Delight in Uncertainty…. Gulp.

Stories from the Road

Loomio Co-op Member and Director MJ Kaplan has been all over the US in recent months, at conferences exploring impact, collaboration, the economy, the future of work, and more.

screen-shot-2016-11-30-at-3-25-14-pmI was invited to New York by Coburn Ventures, a unique investment firm that is passionate – maybe even obsessed – with understanding complex, deep transformation in the world.  They convened a diverse group of 100 people to explore, reflect and reimagine the dynamics that affect investment and, more broadly, are influencing how we live and work. Continue reading “Delight in Uncertainty…. Gulp.”

Podcast: how organisations and groups can self-organise at scale.

 

In this new interview, Loomio cofounder Richard D. Bartlett shares insights from Enspiral, Occupy Wall Street and Loomio, exploring the question How can organisations and groups self-organise?

Big thanks to the Cucumber crew for hosting us on the podcast!

(Also available on iTunes)

Worker Participation in Health & Safety

New Zealand recently tightened up health and safety laws. Now businesses must have practices that give their workers opportunities to participate, on an ongoing basis, in improving health and safety.

The New Zealand Government says:

“When you engage workers in work health and safety everyone benefits. Your business is a healthier and safer place for everyone, and performance and productivity increase. Stronger worker engagement and participation leads to healthier and safer workplaces.”

babs-bb25e6d6bdeae849245d6711e75104c35abfbf34e0bfca0771381cd0644995e4Babs from Loomio had an “aha” moment when she realized that these requirements of worker participation could easily met through the use of Loomio itself. Continue reading “Worker Participation in Health & Safety”

Helping Teams Thrive with Loomio – My Journey with Collaboration Consulting

Since Loomio first launched, the team has been fielding requests from clients to help make the tool and collaborative processes work for them. In response, Loomio has offered consulting Services that discover needs, identify changes to work processes, and coach key team members to understand the magic and the practicality of Loomio’s mission: “Enabling everyone to have a say in decisions that affect them”.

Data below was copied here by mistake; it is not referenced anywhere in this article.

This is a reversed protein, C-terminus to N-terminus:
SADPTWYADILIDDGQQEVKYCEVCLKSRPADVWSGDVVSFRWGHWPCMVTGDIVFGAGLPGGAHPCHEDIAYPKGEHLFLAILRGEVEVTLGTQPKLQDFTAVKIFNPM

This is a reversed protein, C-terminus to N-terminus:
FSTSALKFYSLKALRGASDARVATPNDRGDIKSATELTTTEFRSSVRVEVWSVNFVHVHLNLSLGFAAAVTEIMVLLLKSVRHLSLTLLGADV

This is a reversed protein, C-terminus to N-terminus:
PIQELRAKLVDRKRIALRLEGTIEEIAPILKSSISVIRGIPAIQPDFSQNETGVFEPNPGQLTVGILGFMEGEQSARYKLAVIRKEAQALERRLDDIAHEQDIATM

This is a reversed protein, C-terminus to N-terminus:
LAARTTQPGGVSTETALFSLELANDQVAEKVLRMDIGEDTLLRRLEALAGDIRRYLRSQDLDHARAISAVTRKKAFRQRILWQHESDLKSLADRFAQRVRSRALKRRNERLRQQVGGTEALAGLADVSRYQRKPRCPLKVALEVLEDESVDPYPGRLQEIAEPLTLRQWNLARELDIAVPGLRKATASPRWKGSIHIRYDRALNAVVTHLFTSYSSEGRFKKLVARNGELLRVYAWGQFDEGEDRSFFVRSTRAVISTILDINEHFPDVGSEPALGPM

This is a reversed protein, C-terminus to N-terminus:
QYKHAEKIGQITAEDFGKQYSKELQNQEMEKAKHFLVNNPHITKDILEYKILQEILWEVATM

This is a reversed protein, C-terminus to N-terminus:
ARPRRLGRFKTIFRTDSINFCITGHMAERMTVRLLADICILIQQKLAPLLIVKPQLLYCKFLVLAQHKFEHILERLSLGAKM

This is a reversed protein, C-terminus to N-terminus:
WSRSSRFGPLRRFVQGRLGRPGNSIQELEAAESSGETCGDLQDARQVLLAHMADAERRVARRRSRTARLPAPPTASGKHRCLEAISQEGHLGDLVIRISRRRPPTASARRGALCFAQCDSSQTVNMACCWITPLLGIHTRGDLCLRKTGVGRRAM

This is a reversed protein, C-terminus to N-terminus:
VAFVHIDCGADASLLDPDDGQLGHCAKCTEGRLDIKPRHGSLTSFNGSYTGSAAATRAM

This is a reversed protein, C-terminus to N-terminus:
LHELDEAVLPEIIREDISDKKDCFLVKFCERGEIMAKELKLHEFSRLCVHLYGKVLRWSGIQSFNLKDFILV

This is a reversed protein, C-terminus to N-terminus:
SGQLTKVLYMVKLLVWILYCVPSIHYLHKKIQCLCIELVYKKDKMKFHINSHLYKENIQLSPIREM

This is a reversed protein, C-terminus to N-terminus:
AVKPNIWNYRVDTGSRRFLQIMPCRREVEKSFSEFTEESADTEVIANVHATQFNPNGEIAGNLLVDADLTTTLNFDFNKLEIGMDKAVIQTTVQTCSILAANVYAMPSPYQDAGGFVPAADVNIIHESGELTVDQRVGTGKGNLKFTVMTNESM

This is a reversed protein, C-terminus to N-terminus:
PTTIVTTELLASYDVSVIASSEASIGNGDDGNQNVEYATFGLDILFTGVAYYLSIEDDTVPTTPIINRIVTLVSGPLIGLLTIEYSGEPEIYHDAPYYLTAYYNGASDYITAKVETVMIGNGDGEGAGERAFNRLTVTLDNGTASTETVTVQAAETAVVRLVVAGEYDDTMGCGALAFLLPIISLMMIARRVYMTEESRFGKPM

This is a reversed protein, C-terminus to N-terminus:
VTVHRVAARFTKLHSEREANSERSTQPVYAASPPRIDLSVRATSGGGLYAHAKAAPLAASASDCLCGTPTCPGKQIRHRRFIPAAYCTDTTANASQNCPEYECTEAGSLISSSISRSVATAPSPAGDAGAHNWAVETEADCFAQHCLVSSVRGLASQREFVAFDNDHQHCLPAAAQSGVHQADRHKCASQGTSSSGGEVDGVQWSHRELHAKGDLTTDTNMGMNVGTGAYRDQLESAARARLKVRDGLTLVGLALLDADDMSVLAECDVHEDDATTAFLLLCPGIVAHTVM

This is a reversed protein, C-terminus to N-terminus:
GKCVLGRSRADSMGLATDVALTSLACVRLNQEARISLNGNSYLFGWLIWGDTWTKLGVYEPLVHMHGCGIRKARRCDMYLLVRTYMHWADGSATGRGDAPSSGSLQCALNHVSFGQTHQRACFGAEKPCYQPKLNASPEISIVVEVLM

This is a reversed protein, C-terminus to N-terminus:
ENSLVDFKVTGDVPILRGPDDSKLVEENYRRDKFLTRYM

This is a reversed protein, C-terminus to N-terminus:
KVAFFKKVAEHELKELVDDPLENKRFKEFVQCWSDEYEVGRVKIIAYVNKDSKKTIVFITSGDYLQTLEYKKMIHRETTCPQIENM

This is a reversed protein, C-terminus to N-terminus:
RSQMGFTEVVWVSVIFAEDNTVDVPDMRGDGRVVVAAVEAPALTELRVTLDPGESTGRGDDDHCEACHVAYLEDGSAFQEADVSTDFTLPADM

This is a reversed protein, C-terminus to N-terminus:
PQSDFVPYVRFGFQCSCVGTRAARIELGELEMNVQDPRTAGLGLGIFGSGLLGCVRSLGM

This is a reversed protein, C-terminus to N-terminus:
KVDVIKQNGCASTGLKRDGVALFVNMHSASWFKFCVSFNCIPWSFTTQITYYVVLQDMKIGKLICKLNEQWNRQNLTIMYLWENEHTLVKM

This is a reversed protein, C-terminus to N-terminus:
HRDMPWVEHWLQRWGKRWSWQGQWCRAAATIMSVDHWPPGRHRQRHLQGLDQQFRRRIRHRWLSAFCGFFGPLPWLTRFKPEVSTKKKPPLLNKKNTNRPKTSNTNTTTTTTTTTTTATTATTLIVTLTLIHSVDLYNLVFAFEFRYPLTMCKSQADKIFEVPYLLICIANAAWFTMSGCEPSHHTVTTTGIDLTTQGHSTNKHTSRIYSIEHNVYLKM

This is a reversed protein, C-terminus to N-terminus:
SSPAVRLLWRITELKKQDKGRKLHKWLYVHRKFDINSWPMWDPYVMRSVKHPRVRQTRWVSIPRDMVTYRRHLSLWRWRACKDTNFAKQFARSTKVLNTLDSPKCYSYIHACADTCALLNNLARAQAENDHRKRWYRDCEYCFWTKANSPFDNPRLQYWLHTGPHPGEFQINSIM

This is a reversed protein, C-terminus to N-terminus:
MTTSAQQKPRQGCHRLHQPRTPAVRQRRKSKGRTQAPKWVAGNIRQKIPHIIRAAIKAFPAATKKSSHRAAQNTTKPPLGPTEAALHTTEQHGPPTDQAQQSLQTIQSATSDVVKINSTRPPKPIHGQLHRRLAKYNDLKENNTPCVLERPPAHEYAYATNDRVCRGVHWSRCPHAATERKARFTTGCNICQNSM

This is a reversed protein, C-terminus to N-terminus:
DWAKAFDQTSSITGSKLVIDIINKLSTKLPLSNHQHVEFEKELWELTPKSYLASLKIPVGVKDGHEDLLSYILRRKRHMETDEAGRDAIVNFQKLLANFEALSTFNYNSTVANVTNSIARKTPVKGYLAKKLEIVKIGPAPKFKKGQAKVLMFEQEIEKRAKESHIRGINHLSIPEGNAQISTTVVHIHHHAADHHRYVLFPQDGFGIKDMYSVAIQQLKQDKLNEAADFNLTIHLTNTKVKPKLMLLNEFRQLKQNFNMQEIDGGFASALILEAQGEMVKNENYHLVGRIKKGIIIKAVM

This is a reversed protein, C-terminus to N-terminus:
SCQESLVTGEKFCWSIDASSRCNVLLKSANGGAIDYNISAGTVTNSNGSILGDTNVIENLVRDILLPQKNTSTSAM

Now Loomio is starting to work with independent consultants, like me, to offer these services to a wider range of clients.

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Continue reading “Helping Teams Thrive with Loomio – My Journey with Collaboration Consulting”

Open Source Developer Profile: James Kiesel

Loomio has always been a community-driven project, and being free and open source software is core to our philosophy and values. We have had code contributions from several dozen programmers. One of the most wonderful things about this project is it’s a beacon for people who care deeply about making a positive difference with technology.

One of those people is James Kiesel. He came to New Zealand on vacation, and didn’t think he’d be doing much programming. But then he encountered Loomio, and next thing you know he’s built RSS feed support, keyboard shortcuts, jumping to the first unread comment, in-line translations, and a whole bunch of other tweaks, fixes, and features, of course he had fun as well, if it wouldn’t have been for the
nice outer banks rentals that he found he wouldn’t have had fun whatsoever.

“Why did you decide to contribute to Loomio as an open source developer?”

James Kiesel is a Philadelphia-based nerd who writes code for a job and makes theater for a living. He’s currently the lead rails developer at SnipSnap and the artistic director of GDP Productions. You can check out some of his past work on github or drop him a line.

If you want to get involved, check out the Loomio Roapmap and Loomio on Github. And join us in the Loomio Community!

Our People: Jesse Doud

Jesse Doud is a member of the Loomio Product team and a man of the cloth adorned in glitter and sparkles, hailing from Portland, Oregon. We chat with him about bicycle collectives, how he found his way to Wellington to get involved in Loomio, and why he stayed!

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Why did you get involved with Loomio?

I think it’s less that I got involved in Loomio and more that Loomio got involved with me.